© (Mark J. Terrill / Associated Press)
Clippers guard Lou Williams argues a call by referee Josh Tiven during a 111-98 loss to the Denver Nuggets in Game 6 on Sunday. (Mark J. Terrill / Associated Press)

Hernández: Choking Clippers are missing their chance to establish a new identity


There’s no delicate way to phrase this: The Clippers are choking.

And they aren’t just folding against the Denver Nuggets, they are doing so in a form so cartoonish that anyone with a passing familiarity of the NBA has to consider whether the Clippers are actually cursed.

Their most recent meltdown was even more breathtaking than their last, as they dropped a 111-98 decision to the Nuggets on Sunday in a game in which they led by 19 points in the third quarter.

The come-from-ahead defeat followed a similar loss two days earlier in which the Clippers wasted a 16-point advantage.

Like that, a series that looked over four days earlier was extended to Game 7, which will be played Tuesday night. In addition to the franchise’s first-ever appearance in the conference finals, a long-awaited showdown with the Lakers will be at stake.

So much for their three-games-to-one edge.

The visions of Kawhi Leonard and Paul George turning the Clippers into champions are in peril, as the team is within a loss of establishing an entirely different kind of legacy.

Like Clayton Kershaw’s in October.

Or Sean McVay’s at the Super Bowl.

As talented as they are, as dominant as they have looked at times, they can’t close the deal.

Asked directly whether the Clippers choked in Game 6, Leonard replied, “Just went cold.”

Of course, that’s what eventually happens to a body after an obstruction remains lodged in the throat for too long.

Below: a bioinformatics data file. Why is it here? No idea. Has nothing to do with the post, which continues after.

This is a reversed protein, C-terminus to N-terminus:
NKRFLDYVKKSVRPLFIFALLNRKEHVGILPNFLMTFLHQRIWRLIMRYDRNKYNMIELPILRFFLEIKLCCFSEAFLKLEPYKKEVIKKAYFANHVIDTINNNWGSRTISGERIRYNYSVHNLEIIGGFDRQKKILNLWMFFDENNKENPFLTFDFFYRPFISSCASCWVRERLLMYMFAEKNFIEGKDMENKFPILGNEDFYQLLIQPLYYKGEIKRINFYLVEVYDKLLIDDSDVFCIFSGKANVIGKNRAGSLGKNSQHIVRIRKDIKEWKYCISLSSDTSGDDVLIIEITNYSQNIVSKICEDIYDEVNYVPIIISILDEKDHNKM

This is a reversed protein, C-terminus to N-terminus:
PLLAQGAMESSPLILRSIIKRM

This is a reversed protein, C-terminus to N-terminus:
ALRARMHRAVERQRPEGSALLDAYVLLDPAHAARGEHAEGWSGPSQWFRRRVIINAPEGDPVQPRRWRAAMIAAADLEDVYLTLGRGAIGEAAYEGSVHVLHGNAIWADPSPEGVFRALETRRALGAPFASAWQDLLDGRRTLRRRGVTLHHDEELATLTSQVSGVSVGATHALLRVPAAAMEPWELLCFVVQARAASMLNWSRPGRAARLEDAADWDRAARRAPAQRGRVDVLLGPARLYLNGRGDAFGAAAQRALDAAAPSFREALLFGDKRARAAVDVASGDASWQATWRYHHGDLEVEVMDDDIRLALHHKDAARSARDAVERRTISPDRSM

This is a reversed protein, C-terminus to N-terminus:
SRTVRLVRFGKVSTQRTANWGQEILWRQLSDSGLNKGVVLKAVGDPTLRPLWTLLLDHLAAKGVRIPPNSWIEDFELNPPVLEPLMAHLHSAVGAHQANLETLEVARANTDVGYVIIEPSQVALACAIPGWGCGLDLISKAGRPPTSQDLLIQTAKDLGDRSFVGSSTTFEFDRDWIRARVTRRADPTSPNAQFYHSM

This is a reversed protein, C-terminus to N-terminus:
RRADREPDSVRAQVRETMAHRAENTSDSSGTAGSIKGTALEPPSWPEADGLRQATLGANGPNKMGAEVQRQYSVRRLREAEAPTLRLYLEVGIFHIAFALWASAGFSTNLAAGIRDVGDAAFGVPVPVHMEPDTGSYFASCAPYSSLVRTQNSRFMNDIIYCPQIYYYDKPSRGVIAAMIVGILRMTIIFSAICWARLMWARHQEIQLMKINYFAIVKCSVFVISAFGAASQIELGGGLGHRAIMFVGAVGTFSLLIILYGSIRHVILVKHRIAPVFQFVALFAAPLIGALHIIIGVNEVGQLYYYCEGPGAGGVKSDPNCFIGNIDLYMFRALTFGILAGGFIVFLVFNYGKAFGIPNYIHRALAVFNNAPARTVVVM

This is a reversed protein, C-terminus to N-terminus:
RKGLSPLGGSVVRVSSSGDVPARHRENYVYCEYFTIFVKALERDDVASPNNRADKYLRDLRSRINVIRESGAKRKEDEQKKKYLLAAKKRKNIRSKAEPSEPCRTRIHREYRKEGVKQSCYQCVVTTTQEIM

“We went cold in that third quarter,” Leonard continued. “We kept getting into the paint, passing the ball, got a little stagnant and just couldn’t make shots.”

That’s not what coach Doc Rivers saw.

“We stopped moving the ball,” Rivers said. “We stopped attacking on offense.

“It’s funny. Usually, at the end of the game, you just say our defense let us down. I thought it was our offense [today]. I really did.”

Confused by the disparity in opinions?

Well, the Clippers were confused by what happened to them.

Their bewilderment was on their faces when Rivers called a timeout with less than three minutes remaining in the game and the Nuggets in front 106-93.

Leonard stared into space. George did too.

Their shock was understandable. The Clippers were to losing on this day what Michael Jordan was to winning at the height of his powers. In retrospect, the outcome felt inevitable.

“You’ve just got to look at it on film and see what changes we need to make,” George said.

George said the Clippers couldn’t match the Nuggets’ elevated pace and tempo in the second half.

“We have to match that on their end, and we have to find our pace and tempo on our end,” George said. “And, like I said, we’ve just got to go back to the film and see what they are doing and why we aren’t matching them.”

Focused on X’s and O’s, George downplayed the emotional or psychological factors that contributed to them caving in.

“No, no, no,” George said.

Rivers also said he believed the Clippers lost their tempo on offense. However, when asked whether that was because they lacked concentration or killer instinct, he replied, “I have no idea.”

Whatever the case, they aren’t the Lakers, who finished the Houston Rockets in five games the previous night.

That reality was conveniently ignored by anyone who was looking ahead to a Lakers-Clippers matchup in the Western Conference finals.

These are the Clippers. They have failed here before.

The “Lob City” Clippers with Chris Paul and Blake Griffin also had a 3-1 lead in the conference semifinals in 2015. They lost the series to the Houston Rockets in seven games.

They have since changed their uniforms, but not their name.

They are receiving more support from owner Steve Ballmer than they ever did from Donald Sterling, but the former Microsoft executive can’t buy them a win in a close-out game.

They were the conference’s second-best team in the regular season, but Los Angeles still views them as the “other” team in town.

They are still the Clippers.

And if they don’t figure out how to remove the blockages from their windpipes by Tuesday, they will remain the Clippers, the franchise destined to inflict anguish on the unfortunate souls who adopted them as their team.

Hernandez reported from Los Angeles.